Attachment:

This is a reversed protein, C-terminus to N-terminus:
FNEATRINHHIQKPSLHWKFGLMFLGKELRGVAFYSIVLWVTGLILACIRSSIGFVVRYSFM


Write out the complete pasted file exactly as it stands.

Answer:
This is a reversed protein, C-terminus to N-terminus:
FNEATRINHHIQKPSLHWKFGLMFLGKELRGVAFYSIVLWVTGLILACIRSSIGFVVRYSFM